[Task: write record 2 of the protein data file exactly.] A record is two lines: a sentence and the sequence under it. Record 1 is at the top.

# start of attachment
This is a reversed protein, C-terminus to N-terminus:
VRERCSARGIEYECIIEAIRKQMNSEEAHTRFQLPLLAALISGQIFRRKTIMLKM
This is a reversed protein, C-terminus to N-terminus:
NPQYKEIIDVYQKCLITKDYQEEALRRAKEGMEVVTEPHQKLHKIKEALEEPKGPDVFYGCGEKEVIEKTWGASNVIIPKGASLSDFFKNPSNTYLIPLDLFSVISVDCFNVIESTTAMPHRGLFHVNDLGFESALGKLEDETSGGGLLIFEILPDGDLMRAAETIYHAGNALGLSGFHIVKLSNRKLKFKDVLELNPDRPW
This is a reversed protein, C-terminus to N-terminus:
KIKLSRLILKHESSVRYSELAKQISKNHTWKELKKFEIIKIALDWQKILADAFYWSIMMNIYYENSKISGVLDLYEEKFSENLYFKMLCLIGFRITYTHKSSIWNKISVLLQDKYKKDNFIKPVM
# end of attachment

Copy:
This is a reversed protein, C-terminus to N-terminus:
NPQYKEIIDVYQKCLITKDYQEEALRRAKEGMEVVTEPHQKLHKIKEALEEPKGPDVFYGCGEKEVIEKTWGASNVIIPKGASLSDFFKNPSNTYLIPLDLFSVISVDCFNVIESTTAMPHRGLFHVNDLGFESALGKLEDETSGGGLLIFEILPDGDLMRAAETIYHAGNALGLSGFHIVKLSNRKLKFKDVLELNPDRPW